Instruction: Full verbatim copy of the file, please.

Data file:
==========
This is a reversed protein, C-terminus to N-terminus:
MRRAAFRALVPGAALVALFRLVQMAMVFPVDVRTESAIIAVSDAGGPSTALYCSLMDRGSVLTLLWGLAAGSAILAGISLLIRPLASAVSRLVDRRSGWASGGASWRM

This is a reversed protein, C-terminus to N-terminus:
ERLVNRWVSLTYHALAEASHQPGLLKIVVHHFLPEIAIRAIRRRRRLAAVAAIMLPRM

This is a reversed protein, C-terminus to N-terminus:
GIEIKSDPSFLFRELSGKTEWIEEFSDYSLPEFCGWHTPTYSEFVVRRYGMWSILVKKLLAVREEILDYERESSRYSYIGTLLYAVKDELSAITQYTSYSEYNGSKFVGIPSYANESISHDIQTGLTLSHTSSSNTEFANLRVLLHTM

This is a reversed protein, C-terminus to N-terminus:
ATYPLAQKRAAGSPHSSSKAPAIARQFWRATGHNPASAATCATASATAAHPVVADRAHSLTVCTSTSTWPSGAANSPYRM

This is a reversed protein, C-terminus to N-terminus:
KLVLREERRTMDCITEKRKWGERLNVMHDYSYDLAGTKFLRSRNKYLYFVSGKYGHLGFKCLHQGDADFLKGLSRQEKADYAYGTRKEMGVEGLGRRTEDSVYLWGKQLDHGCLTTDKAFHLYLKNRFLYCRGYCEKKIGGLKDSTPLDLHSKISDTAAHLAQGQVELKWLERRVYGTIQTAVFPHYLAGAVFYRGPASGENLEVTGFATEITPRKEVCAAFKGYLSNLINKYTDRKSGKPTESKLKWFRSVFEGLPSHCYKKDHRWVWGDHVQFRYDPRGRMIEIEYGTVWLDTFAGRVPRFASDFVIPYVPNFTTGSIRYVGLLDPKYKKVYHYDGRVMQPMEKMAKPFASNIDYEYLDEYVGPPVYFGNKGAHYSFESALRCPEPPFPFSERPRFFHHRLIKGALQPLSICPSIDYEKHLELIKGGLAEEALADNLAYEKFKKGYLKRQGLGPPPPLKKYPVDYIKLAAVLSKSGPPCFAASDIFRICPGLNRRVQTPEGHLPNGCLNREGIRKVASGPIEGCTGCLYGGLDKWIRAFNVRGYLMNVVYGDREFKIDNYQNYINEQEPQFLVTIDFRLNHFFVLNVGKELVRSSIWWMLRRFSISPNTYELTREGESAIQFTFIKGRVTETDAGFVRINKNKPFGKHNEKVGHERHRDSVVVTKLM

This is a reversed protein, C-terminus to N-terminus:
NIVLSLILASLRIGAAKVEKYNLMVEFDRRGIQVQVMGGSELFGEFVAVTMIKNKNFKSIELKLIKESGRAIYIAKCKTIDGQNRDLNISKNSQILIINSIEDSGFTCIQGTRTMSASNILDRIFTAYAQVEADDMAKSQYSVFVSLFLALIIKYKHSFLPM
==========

This is a reversed protein, C-terminus to N-terminus:
MRRAAFRALVPGAALVALFRLVQMAMVFPVDVRTESAIIAVSDAGGPSTALYCSLMDRGSVLTLLWGLAAGSAILAGISLLIRPLASAVSRLVDRRSGWASGGASWRM

This is a reversed protein, C-terminus to N-terminus:
ERLVNRWVSLTYHALAEASHQPGLLKIVVHHFLPEIAIRAIRRRRRLAAVAAIMLPRM

This is a reversed protein, C-terminus to N-terminus:
GIEIKSDPSFLFRELSGKTEWIEEFSDYSLPEFCGWHTPTYSEFVVRRYGMWSILVKKLLAVREEILDYERESSRYSYIGTLLYAVKDELSAITQYTSYSEYNGSKFVGIPSYANESISHDIQTGLTLSHTSSSNTEFANLRVLLHTM

This is a reversed protein, C-terminus to N-terminus:
ATYPLAQKRAAGSPHSSSKAPAIARQFWRATGHNPASAATCATASATAAHPVVADRAHSLTVCTSTSTWPSGAANSPYRM

This is a reversed protein, C-terminus to N-terminus:
KLVLREERRTMDCITEKRKWGERLNVMHDYSYDLAGTKFLRSRNKYLYFVSGKYGHLGFKCLHQGDADFLKGLSRQEKADYAYGTRKEMGVEGLGRRTEDSVYLWGKQLDHGCLTTDKAFHLYLKNRFLYCRGYCEKKIGGLKDSTPLDLHSKISDTAAHLAQGQVELKWLERRVYGTIQTAVFPHYLAGAVFYRGPASGENLEVTGFATEITPRKEVCAAFKGYLSNLINKYTDRKSGKPTESKLKWFRSVFEGLPSHCYKKDHRWVWGDHVQFRYDPRGRMIEIEYGTVWLDTFAGRVPRFASDFVIPYVPNFTTGSIRYVGLLDPKYKKVYHYDGRVMQPMEKMAKPFASNIDYEYLDEYVGPPVYFGNKGAHYSFESALRCPEPPFPFSERPRFFHHRLIKGALQPLSICPSIDYEKHLELIKGGLAEEALADNLAYEKFKKGYLKRQGLGPPPPLKKYPVDYIKLAAVLSKSGPPCFAASDIFRICPGLNRRVQTPEGHLPNGCLNREGIRKVASGPIEGCTGCLYGGLDKWIRAFNVRGYLMNVVYGDREFKIDNYQNYINEQEPQFLVTIDFRLNHFFVLNVGKELVRSSIWWMLRRFSISPNTYELTREGESAIQFTFIKGRVTETDAGFVRINKNKPFGKHNEKVGHERHRDSVVVTKLM

This is a reversed protein, C-terminus to N-terminus:
NIVLSLILASLRIGAAKVEKYNLMVEFDRRGIQVQVMGGSELFGEFVAVTMIKNKNFKSIELKLIKESGRAIYIAKCKTIDGQNRDLNISKNSQILIINSIEDSGFTCIQGTRTMSASNILDRIFTAYAQVEADDMAKSQYSVFVSLFLALIIKYKHSFLPM